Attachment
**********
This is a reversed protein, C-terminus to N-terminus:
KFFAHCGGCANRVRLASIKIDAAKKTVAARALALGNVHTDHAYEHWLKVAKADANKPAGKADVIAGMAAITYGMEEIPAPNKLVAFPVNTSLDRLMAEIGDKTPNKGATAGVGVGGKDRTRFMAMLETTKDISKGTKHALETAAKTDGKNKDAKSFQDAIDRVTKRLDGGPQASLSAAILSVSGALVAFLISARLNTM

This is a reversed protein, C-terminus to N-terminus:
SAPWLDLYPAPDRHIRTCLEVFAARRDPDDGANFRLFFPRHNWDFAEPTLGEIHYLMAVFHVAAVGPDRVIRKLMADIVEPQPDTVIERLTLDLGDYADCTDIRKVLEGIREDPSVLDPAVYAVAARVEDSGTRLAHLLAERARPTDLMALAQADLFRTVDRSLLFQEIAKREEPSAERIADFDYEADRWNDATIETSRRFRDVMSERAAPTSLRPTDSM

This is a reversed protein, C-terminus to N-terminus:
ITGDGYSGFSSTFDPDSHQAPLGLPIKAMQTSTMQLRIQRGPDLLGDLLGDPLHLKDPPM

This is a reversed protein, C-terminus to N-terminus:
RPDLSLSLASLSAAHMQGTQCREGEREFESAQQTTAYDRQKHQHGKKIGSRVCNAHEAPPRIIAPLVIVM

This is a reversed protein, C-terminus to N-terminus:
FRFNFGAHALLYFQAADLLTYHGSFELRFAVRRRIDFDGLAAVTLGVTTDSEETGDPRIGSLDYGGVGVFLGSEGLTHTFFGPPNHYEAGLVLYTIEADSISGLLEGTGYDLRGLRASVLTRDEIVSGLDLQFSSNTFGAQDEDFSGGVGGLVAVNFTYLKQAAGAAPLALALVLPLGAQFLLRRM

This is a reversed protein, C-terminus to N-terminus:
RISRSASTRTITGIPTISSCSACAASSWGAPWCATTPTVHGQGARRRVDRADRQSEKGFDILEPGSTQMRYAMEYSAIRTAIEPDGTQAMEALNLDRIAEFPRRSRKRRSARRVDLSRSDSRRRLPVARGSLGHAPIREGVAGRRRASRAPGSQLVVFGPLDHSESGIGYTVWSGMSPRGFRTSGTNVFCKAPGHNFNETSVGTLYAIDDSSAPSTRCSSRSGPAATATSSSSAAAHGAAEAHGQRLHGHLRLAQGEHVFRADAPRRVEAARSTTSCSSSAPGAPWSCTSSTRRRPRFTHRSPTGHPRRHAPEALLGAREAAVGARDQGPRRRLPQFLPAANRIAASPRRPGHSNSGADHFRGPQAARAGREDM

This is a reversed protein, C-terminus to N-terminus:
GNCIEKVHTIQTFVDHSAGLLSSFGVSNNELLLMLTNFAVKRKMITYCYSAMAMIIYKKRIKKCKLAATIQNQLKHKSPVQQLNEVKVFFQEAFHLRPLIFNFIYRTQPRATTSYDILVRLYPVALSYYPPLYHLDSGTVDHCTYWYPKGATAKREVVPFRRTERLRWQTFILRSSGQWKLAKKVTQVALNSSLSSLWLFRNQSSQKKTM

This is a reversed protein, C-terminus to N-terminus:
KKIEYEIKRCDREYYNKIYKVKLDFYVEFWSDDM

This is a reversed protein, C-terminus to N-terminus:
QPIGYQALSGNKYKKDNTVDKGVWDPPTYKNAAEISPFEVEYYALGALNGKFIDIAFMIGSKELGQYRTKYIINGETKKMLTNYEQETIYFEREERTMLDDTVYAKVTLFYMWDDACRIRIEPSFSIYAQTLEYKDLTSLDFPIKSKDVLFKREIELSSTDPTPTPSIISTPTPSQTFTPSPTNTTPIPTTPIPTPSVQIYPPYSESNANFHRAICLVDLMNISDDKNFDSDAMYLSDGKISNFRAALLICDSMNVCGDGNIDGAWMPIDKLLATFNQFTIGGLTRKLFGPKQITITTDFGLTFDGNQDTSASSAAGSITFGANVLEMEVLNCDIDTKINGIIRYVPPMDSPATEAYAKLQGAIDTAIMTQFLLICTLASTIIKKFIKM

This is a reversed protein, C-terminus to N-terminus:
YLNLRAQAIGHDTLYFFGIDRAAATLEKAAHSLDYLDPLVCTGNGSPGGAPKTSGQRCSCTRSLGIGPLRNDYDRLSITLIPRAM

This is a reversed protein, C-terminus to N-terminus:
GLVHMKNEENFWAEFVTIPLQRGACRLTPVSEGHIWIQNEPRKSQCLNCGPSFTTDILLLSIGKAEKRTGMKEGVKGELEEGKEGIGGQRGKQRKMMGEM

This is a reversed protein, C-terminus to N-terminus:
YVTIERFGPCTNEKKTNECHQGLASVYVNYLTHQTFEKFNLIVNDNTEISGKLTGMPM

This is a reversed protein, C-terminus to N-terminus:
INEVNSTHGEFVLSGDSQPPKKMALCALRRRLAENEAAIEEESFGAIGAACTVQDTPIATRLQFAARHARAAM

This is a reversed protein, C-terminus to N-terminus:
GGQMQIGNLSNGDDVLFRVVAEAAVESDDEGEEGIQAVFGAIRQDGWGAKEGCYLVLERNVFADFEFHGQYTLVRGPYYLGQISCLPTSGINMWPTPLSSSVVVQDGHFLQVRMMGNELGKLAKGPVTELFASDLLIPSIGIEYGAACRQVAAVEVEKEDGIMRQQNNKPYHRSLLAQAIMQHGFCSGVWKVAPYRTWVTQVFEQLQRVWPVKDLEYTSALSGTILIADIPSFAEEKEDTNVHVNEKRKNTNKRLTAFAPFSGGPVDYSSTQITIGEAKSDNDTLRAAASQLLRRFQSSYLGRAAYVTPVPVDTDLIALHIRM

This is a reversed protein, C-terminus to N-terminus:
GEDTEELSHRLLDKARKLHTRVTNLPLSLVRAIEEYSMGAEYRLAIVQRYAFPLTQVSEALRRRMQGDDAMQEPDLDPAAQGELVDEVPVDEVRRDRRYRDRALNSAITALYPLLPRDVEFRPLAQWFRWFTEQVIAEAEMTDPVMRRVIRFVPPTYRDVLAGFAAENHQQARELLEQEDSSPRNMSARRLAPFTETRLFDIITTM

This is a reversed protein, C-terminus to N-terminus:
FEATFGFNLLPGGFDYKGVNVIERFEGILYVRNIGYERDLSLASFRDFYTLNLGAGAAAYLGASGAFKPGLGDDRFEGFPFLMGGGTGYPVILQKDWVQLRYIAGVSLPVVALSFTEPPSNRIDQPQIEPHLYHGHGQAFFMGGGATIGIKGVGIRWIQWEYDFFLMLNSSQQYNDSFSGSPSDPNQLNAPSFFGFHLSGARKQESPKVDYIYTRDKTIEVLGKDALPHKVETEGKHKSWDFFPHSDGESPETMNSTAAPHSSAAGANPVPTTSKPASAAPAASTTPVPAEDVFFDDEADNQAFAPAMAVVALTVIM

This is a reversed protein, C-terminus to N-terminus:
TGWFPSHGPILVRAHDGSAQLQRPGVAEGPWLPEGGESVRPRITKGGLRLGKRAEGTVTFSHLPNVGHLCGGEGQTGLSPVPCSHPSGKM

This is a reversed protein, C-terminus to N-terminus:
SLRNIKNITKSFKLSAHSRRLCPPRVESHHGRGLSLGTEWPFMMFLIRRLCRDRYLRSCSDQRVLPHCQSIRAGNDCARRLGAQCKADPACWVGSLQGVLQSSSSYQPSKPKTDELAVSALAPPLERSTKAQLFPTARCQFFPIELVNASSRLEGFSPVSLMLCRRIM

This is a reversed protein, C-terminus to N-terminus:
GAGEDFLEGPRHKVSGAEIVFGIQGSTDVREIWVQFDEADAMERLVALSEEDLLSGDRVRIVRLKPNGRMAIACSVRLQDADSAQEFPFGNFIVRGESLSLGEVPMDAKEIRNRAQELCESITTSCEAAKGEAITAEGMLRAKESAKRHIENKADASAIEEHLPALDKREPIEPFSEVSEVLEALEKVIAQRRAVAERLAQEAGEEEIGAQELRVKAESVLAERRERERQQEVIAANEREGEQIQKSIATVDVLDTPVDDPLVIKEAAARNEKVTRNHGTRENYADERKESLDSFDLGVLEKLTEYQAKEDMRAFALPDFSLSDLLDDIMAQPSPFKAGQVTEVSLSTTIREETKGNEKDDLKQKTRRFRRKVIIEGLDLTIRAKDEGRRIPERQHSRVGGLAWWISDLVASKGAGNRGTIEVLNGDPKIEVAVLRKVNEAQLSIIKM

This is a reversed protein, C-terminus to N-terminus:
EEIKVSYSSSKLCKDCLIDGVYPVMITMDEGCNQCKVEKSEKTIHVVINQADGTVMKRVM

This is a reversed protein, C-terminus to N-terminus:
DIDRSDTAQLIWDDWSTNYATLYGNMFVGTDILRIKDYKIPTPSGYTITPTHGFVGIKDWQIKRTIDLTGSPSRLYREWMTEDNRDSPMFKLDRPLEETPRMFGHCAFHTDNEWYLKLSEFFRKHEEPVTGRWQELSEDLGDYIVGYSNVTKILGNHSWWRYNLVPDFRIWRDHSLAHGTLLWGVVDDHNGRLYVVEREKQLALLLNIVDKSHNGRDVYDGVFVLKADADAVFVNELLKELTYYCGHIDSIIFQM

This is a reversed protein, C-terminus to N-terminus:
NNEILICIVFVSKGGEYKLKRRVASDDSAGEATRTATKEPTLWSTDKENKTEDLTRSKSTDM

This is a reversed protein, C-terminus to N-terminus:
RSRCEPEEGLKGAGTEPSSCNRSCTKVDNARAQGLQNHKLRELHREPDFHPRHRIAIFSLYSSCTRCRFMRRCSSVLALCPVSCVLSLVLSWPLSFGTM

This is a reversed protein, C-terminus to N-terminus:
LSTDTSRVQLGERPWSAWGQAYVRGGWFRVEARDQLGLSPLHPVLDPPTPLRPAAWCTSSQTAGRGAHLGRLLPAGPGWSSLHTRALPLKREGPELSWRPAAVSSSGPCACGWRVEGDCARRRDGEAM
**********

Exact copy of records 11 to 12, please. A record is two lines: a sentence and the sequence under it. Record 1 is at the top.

This is a reversed protein, C-terminus to N-terminus:
GLVHMKNEENFWAEFVTIPLQRGACRLTPVSEGHIWIQNEPRKSQCLNCGPSFTTDILLLSIGKAEKRTGMKEGVKGELEEGKEGIGGQRGKQRKMMGEM

This is a reversed protein, C-terminus to N-terminus:
YVTIERFGPCTNEKKTNECHQGLASVYVNYLTHQTFEKFNLIVNDNTEISGKLTGMPM